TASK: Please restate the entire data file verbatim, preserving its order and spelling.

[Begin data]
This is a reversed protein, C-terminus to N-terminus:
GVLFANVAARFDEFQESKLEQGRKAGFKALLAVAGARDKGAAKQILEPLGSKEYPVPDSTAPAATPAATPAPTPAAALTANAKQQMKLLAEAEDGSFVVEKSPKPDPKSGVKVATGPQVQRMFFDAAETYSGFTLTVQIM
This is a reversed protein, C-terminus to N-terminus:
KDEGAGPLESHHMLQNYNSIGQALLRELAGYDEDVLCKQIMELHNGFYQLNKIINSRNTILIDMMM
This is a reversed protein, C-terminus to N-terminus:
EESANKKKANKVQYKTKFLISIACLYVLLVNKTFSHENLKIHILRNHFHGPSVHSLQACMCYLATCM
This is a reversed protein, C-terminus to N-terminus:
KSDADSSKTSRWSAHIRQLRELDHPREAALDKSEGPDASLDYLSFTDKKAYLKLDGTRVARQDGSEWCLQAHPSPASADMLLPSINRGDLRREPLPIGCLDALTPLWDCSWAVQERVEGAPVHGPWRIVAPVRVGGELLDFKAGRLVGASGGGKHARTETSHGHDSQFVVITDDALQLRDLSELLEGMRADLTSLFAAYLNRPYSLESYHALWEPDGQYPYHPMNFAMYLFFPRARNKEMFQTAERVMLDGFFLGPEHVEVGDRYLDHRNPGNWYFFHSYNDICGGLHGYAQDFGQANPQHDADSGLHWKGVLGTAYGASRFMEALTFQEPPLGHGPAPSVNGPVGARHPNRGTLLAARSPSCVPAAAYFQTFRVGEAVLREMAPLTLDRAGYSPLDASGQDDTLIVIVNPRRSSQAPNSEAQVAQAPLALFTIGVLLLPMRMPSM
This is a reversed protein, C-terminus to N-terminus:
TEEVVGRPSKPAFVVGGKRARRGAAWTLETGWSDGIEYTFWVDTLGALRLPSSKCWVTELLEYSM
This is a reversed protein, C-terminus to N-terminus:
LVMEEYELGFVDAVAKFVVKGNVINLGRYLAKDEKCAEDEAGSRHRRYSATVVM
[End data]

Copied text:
This is a reversed protein, C-terminus to N-terminus:
GVLFANVAARFDEFQESKLEQGRKAGFKALLAVAGARDKGAAKQILEPLGSKEYPVPDSTAPAATPAATPAPTPAAALTANAKQQMKLLAEAEDGSFVVEKSPKPDPKSGVKVATGPQVQRMFFDAAETYSGFTLTVQIM
This is a reversed protein, C-terminus to N-terminus:
KDEGAGPLESHHMLQNYNSIGQALLRELAGYDEDVLCKQIMELHNGFYQLNKIINSRNTILIDMMM
This is a reversed protein, C-terminus to N-terminus:
EESANKKKANKVQYKTKFLISIACLYVLLVNKTFSHENLKIHILRNHFHGPSVHSLQACMCYLATCM
This is a reversed protein, C-terminus to N-terminus:
KSDADSSKTSRWSAHIRQLRELDHPREAALDKSEGPDASLDYLSFTDKKAYLKLDGTRVARQDGSEWCLQAHPSPASADMLLPSINRGDLRREPLPIGCLDALTPLWDCSWAVQERVEGAPVHGPWRIVAPVRVGGELLDFKAGRLVGASGGGKHARTETSHGHDSQFVVITDDALQLRDLSELLEGMRADLTSLFAAYLNRPYSLESYHALWEPDGQYPYHPMNFAMYLFFPRARNKEMFQTAERVMLDGFFLGPEHVEVGDRYLDHRNPGNWYFFHSYNDICGGLHGYAQDFGQANPQHDADSGLHWKGVLGTAYGASRFMEALTFQEPPLGHGPAPSVNGPVGARHPNRGTLLAARSPSCVPAAAYFQTFRVGEAVLREMAPLTLDRAGYSPLDASGQDDTLIVIVNPRRSSQAPNSEAQVAQAPLALFTIGVLLLPMRMPSM
This is a reversed protein, C-terminus to N-terminus:
TEEVVGRPSKPAFVVGGKRARRGAAWTLETGWSDGIEYTFWVDTLGALRLPSSKCWVTELLEYSM
This is a reversed protein, C-terminus to N-terminus:
LVMEEYELGFVDAVAKFVVKGNVINLGRYLAKDEKCAEDEAGSRHRRYSATVVM